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Functional Imaging Methods: Source Separation Techniques


Optical recording techniques have become a widespread technique for measuring the activity of neural populations. Typically, the optical signal is generated by a mixture of sources, where only some of them are related to the optical signal which is correlated with the neural activity of interest. In addition, the signal-to-noise ratio is often very low, in particular, for single condition maps or and / short recording sequences. In this project we investigated whether recently blind source separation techniques (ICA, extended spatial decorrelation, generalized linear models, etc.) can be properly extended to cope with abovementioned challenges. For optical imaging of intrinsic signals we found, that second order methods based on spatial decorrelation algorithms provided the best results. Methods were applied to optical recording data using intrinsic signals as well as to calcium imaging data.

Acknowledgement: Research was funded by DFG, Wellcome Trust, and Technische Universität Berlin.

Selected Publications:

Principal Component Analysis and Blind Separation of Sources for Optical Imaging of Intrinsic Signals
Citation key Stetter2000a
Author Stetter, M. and Schießl, I. and Otto, T. and Sengpiel, F. and Hübener, M. and Bonhoeffer, T. and Obermayer, K.
Pages 482 – 490
Year 2000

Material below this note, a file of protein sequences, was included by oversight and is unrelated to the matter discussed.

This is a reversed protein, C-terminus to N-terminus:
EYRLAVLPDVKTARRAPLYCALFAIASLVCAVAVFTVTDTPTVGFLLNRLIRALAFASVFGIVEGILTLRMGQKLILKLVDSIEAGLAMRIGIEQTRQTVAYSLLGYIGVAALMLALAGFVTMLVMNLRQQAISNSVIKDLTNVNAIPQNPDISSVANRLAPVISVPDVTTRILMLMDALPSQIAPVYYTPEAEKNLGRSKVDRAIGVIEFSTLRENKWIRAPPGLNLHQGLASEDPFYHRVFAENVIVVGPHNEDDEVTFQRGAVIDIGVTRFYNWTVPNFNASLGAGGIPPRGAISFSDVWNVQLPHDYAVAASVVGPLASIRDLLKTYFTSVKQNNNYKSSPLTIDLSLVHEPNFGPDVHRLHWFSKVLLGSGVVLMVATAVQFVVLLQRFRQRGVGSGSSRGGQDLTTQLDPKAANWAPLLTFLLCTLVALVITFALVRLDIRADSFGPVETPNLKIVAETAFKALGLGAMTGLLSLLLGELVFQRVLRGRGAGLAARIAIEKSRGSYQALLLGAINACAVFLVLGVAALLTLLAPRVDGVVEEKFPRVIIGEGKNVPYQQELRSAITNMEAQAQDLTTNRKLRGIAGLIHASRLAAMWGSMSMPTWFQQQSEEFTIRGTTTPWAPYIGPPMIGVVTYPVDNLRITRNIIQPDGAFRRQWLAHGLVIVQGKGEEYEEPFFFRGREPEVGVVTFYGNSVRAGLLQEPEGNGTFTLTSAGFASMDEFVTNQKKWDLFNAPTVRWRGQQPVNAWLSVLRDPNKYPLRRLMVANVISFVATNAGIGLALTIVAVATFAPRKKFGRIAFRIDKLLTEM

DOI 10.1006/nimg.2000.0551
Journal Neuroimage
Volume 11
Publisher Elsevier
Abstract The analysis of data sets from optical imaging of intrinsic signals requires the separation of signals, which accurately reflect stimulated neuronal activity (mapping signal), from signals related to background activity. Here we show that blind separation of sources by Extended Spatial Decorrelation (ESD) is a powerful method for the extraction of the mapping signal from the total recorded signal. ESD is based on the assumptions, $(i)$ that each signal component varies smoothly across space and $(ii)$ that every component has zero cross-correlation functions with the other components. In contrast to the standard analysis of optical imaging data, the proposed method $(i)$ is applicable to non-orthogonal stimulus-conditions, $(ii)$ can remove the global signal, blood-vessel patterns and movement artifacts, $(iii)$ works without ad hoc assumptions about the data structure in the frequency domain, and $(iv)$ provides a confidence measure for the signals (Z-score). We first demonstrate on orientation maps from cat and ferret visual cortex, that Principal Component Analysis (PCA), which acts as a preprocessing step to ESD, can already remove global signals from image stacks, as long as data stacks for at least two – not necessarily orthogonal – stimulus conditions are available. We then show that the full ESD analysis can further reduce global signal components and – finally – concentrate the mapping signal within a single component both for differential image stacks and for image stacks recorded during presentation of a single stimulus.
Bibtex Type of Publication Selected:sources
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